Did the Tennessee Volunteers' Brian Williams Push the Georgia Bulldogs' Chris Barnes?

Except in the most egregious instances, I am not one to bark too loudly about officiating; heck, I didn’t even harp on the game-changing unsportsmanlike conduct call against A.J. Green in the 2009 LSU game. Sometimes, however, such grousing is warranted. This is one of those times.

Rule 4 of the NCAA basketball rulebook (which is available in .pdf format here) provides:

Section 55. Rebound

Art. 1. A rebound is an attempt by any player to secure possession of the ball after a try for goal. In a rebounding situation, there is no player or team control.

Art. 2. To attain or maintain legal rebounding position, a player shall not:

a. Displace, charge, or push an opponent.
b. Extend either or both shoulders, hips, knees or extend either or both arms or elbows fully or partially in a position other than vertical so that the freedom of movement of an opponent is hindered when contact with any of these body parts occurs.
c. Bend his/her body in an abnormal position to hold or displace an opponent.
d. Violate the principle of verticality.

Art. 3. Every player shall be entitled to a spot on the playing court, provided that such player gets there first without illegally contacting an opponent.

Here is what happened Tuesday night, with screen shots from the video posted by CollegeBasketballTalk.com:

In the moments leading up to the would-be game-winning shot by the Tennessee VolunteersTobias Harris (12), the Georgia Bulldogs’ Chris Barnes (4) and the Big Orange’s Brian Williams (33) are stationed beneath the basket.

Here, Harris shoots. Note that Barnes has the spot on the playing court to which he is entitled, to which he got first without illegally contacting Williams. Williams has a hand on Barnes’s back throughout the first three shots, before both players’ hands start to go up for the rebound in the fourth shot. In the fifth shot, Williams’s right arm is vertical, and the motion of his left arm mirrors the motion of Barnes’s left arm. This pattern of movement continues fluidly in the sixth shot, as each player is in his spot on the court, with Barnes’s left arm in front of Williams’s left arm and Williams’s right arm extending over Barnes’s right arm.

The shot clock shows 1.8 seconds remaining. Williams’s feet remain on the floor, Barnes’s position remains constant, and neither player’s right arm is either visible or vertical. Williams’s left arm clearly is extended over Barnes’s left arm.

The shot clock shows 1.6 seconds remaining. Once again, Barnes’s position is unchanged. Both arms are clearly visible for both players. Williams’s left arm remains over Barnes’s left arm, and Williams’s right arm is above and inside of Barnes’s right arm. Note the position of Barnes’s right hand behind Williams’s right elbow; Williams is reaching over and through Barnes, and the Tennessee player’s right shoulder essentially is directly above the Georgia player’s right shoulder.

The shot clock shows 1.5 seconds remaining. As shown by the reflection of Williams’s right foot on the floor, the Tennessee player is starting to get airborne, while the position of Barnes’s right foot is unchanged. Williams’s left arm is across Barnes’s left arm, and his right arm is extended over and inside of the Georgia player’s right arm, again with Williams’s right shoulder above Barnes’s right shoulder.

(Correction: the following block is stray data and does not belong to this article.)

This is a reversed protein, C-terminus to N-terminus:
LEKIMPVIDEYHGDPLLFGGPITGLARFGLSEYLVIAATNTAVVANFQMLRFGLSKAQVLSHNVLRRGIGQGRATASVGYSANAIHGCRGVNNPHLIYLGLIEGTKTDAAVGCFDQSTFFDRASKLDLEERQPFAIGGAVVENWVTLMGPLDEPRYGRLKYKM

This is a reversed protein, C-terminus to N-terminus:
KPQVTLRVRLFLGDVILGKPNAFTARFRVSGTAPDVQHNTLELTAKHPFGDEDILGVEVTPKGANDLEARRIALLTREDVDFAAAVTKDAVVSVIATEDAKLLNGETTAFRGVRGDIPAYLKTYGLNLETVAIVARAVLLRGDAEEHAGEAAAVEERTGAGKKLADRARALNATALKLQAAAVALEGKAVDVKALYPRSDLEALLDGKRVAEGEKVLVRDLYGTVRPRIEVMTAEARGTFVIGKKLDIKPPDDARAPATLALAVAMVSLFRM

The ball is on its downward trajectory, and is almost touching the players’ hands. Williams’s arms are fully extended over and inside of Barnes’s arms; Williams essentially is right on top of him, and the position of the Georgia player suggests that he already is starting to be pulled over backwards by the Tennessee player: Barnes’s right foot has inched slightly backward, and his right arm is going back, not forward. Barnes is trying to keep his balance as the leaping Williams goes over him.

With 1.3 seconds showing on the shot clock, Williams has his hands on the ball. Williams’s right arm is inside Barnes’s right arm, and the position of the Georgia player’s feet indicates that he is off-balance.

Throughout the rebound, Chris Barnes is in his spot on the court. The extension of Brian Williams’s shoulders and arms, and particularly his right shoulder and arm, clearly hinders Barnes’s freedom of movement, particularly on his right side. It is clear from the position of Barnes’s feet and his subsequent fall that Williams displaced or pushed his opponent. These actions by a player attempting to attain a rebounding position are impermissible, according to the rule.

There are other quarrels to be had with last evening’s late-game officiating---Rule 9, Section 11, Article 2, deems it "a violation when a try for field goal does not leave the shooter’s hand before the expiration of the allotted shot-clock time," for instance---but this was the play that decided the game; as these events unfolded, the score was tied and time was expiring. Had Williams’s basket not counted, the Bulldogs would have headed to overtime on their home court.

I don’t claim to be an expert; maybe I’m misperceiving these images or misreading the applicable rule. What do you think?

Go ‘Dawgs!

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